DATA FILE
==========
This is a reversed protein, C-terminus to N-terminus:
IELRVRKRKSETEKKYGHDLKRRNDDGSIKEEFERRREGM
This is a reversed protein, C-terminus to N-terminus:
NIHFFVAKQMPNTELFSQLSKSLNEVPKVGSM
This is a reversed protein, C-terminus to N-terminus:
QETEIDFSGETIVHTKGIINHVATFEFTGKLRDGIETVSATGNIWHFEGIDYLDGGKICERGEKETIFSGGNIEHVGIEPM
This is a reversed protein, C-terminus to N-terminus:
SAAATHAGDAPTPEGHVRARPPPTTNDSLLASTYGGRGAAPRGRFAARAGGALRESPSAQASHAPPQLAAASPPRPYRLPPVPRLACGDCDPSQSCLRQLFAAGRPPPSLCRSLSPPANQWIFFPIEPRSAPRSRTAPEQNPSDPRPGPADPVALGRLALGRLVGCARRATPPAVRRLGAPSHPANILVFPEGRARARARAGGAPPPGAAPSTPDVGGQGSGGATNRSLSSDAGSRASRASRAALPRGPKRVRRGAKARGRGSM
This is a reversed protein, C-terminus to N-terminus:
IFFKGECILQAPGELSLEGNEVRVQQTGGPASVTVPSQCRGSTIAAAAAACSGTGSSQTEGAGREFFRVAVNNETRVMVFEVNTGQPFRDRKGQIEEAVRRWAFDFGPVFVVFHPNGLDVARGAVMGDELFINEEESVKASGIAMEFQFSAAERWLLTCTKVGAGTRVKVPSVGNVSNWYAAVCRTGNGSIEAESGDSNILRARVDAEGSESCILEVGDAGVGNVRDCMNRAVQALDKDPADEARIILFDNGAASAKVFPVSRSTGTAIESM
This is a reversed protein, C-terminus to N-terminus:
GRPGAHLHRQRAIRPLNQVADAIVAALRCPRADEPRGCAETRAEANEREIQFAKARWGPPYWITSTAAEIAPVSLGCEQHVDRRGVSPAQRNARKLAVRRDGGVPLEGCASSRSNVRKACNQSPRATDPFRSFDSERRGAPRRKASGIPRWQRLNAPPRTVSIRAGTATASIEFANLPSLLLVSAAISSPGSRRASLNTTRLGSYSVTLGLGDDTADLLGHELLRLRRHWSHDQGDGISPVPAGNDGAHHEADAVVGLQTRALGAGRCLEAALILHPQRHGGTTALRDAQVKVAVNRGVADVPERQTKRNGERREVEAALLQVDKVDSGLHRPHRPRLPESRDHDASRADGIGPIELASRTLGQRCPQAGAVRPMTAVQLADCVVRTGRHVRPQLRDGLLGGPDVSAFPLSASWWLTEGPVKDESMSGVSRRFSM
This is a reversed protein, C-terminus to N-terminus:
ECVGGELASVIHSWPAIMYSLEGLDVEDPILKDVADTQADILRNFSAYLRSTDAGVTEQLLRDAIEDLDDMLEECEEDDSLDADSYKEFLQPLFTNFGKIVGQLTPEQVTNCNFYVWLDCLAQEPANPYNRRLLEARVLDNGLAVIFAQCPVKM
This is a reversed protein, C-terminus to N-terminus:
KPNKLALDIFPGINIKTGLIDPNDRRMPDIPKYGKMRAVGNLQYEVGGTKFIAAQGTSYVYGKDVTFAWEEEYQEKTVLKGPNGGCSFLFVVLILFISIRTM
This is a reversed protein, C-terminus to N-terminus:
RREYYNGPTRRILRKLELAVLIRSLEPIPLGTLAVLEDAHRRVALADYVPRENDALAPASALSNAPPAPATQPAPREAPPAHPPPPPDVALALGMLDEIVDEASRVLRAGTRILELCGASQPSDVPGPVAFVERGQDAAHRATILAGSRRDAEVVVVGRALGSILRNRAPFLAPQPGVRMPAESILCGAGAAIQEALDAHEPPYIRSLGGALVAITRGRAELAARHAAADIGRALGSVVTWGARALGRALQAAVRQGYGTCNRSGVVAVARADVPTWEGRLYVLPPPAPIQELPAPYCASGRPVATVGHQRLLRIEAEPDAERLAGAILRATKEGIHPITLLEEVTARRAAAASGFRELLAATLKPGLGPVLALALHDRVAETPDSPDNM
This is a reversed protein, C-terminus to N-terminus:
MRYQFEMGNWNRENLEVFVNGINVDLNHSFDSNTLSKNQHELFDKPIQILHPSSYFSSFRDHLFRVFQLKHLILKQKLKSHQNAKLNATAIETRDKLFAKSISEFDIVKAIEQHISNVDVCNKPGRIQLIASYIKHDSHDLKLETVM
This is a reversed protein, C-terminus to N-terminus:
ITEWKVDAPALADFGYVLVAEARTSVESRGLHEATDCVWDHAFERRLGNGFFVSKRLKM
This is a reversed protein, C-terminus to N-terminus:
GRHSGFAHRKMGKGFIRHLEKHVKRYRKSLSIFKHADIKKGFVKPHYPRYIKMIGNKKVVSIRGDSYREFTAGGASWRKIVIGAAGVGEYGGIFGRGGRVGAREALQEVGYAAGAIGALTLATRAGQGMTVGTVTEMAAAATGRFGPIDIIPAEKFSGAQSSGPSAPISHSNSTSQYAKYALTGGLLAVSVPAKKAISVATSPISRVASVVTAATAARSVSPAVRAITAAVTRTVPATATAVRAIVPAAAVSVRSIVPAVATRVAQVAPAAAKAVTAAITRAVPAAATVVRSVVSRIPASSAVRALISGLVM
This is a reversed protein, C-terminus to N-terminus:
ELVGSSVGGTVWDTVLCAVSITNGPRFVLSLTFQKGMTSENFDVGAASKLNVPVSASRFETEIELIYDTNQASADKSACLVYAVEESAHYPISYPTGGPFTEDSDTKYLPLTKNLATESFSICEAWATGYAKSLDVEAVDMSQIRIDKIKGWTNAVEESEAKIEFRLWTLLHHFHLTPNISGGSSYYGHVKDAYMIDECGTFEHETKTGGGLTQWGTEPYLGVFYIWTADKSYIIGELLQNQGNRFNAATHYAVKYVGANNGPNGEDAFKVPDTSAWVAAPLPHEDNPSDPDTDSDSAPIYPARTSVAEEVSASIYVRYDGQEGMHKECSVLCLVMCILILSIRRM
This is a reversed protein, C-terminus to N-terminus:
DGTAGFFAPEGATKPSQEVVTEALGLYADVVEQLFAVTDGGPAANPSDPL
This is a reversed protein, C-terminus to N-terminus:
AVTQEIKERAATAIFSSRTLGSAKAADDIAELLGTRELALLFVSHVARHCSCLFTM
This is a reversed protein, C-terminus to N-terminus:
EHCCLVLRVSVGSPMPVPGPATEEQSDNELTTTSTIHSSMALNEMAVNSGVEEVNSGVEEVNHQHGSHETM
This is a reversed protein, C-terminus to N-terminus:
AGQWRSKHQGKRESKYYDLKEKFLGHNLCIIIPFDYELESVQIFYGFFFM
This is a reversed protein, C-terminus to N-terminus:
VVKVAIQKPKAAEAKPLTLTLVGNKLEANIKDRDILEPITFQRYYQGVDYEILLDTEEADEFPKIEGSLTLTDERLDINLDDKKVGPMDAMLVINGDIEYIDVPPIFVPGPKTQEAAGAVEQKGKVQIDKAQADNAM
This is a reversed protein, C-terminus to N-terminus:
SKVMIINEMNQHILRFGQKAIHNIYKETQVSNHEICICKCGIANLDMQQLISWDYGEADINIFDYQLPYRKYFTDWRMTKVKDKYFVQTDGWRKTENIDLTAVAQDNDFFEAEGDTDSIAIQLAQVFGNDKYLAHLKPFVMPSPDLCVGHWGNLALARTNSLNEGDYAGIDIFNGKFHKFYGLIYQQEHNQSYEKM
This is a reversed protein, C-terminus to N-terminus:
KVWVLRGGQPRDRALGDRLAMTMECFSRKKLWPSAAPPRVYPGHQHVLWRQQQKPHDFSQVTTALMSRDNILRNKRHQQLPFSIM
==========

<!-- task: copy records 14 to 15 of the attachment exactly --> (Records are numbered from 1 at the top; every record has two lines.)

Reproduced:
This is a reversed protein, C-terminus to N-terminus:
DGTAGFFAPEGATKPSQEVVTEALGLYADVVEQLFAVTDGGPAANPSDPL
This is a reversed protein, C-terminus to N-terminus:
AVTQEIKERAATAIFSSRTLGSAKAADDIAELLGTRELALLFVSHVARHCSCLFTM